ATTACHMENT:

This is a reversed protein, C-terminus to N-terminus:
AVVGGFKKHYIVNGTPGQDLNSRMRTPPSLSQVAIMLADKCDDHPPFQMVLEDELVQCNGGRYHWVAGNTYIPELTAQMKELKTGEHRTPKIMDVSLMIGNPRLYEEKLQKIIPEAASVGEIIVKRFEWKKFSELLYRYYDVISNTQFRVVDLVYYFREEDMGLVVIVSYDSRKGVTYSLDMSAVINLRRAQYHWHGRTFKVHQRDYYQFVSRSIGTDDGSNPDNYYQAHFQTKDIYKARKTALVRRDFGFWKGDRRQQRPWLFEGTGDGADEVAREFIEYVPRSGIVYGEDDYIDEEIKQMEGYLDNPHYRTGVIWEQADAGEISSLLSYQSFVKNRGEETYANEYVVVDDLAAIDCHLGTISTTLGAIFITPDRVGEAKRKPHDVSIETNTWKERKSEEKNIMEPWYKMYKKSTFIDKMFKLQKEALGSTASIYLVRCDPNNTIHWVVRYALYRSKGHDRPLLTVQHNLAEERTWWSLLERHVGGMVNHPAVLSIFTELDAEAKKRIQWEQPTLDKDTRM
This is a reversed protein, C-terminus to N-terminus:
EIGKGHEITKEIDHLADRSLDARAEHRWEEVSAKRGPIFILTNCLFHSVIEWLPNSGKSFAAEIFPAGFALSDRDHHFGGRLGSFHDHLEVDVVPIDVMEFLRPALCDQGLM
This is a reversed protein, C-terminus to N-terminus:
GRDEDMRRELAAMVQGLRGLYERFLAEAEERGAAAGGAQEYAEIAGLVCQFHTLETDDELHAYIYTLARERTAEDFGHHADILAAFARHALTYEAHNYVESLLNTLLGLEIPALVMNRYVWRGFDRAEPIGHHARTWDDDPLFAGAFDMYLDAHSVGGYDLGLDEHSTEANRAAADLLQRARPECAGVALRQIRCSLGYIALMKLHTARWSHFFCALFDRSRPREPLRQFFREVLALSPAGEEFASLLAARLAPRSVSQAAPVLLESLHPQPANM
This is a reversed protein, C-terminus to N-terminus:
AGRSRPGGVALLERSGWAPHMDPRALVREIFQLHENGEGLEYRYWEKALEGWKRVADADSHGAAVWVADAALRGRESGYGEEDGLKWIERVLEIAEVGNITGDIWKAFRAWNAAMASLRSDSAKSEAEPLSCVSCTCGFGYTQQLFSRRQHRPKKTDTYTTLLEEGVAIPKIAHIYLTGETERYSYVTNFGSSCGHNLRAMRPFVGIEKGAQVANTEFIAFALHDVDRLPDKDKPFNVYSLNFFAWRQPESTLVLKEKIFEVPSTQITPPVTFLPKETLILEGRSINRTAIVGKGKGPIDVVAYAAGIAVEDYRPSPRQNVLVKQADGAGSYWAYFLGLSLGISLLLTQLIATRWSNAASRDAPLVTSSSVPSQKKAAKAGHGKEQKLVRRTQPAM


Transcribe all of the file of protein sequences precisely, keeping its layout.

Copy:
This is a reversed protein, C-terminus to N-terminus:
AVVGGFKKHYIVNGTPGQDLNSRMRTPPSLSQVAIMLADKCDDHPPFQMVLEDELVQCNGGRYHWVAGNTYIPELTAQMKELKTGEHRTPKIMDVSLMIGNPRLYEEKLQKIIPEAASVGEIIVKRFEWKKFSELLYRYYDVISNTQFRVVDLVYYFREEDMGLVVIVSYDSRKGVTYSLDMSAVINLRRAQYHWHGRTFKVHQRDYYQFVSRSIGTDDGSNPDNYYQAHFQTKDIYKARKTALVRRDFGFWKGDRRQQRPWLFEGTGDGADEVAREFIEYVPRSGIVYGEDDYIDEEIKQMEGYLDNPHYRTGVIWEQADAGEISSLLSYQSFVKNRGEETYANEYVVVDDLAAIDCHLGTISTTLGAIFITPDRVGEAKRKPHDVSIETNTWKERKSEEKNIMEPWYKMYKKSTFIDKMFKLQKEALGSTASIYLVRCDPNNTIHWVVRYALYRSKGHDRPLLTVQHNLAEERTWWSLLERHVGGMVNHPAVLSIFTELDAEAKKRIQWEQPTLDKDTRM
This is a reversed protein, C-terminus to N-terminus:
EIGKGHEITKEIDHLADRSLDARAEHRWEEVSAKRGPIFILTNCLFHSVIEWLPNSGKSFAAEIFPAGFALSDRDHHFGGRLGSFHDHLEVDVVPIDVMEFLRPALCDQGLM
This is a reversed protein, C-terminus to N-terminus:
GRDEDMRRELAAMVQGLRGLYERFLAEAEERGAAAGGAQEYAEIAGLVCQFHTLETDDELHAYIYTLARERTAEDFGHHADILAAFARHALTYEAHNYVESLLNTLLGLEIPALVMNRYVWRGFDRAEPIGHHARTWDDDPLFAGAFDMYLDAHSVGGYDLGLDEHSTEANRAAADLLQRARPECAGVALRQIRCSLGYIALMKLHTARWSHFFCALFDRSRPREPLRQFFREVLALSPAGEEFASLLAARLAPRSVSQAAPVLLESLHPQPANM
This is a reversed protein, C-terminus to N-terminus:
AGRSRPGGVALLERSGWAPHMDPRALVREIFQLHENGEGLEYRYWEKALEGWKRVADADSHGAAVWVADAALRGRESGYGEEDGLKWIERVLEIAEVGNITGDIWKAFRAWNAAMASLRSDSAKSEAEPLSCVSCTCGFGYTQQLFSRRQHRPKKTDTYTTLLEEGVAIPKIAHIYLTGETERYSYVTNFGSSCGHNLRAMRPFVGIEKGAQVANTEFIAFALHDVDRLPDKDKPFNVYSLNFFAWRQPESTLVLKEKIFEVPSTQITPPVTFLPKETLILEGRSINRTAIVGKGKGPIDVVAYAAGIAVEDYRPSPRQNVLVKQADGAGSYWAYFLGLSLGISLLLTQLIATRWSNAASRDAPLVTSSSVPSQKKAAKAGHGKEQKLVRRTQPAM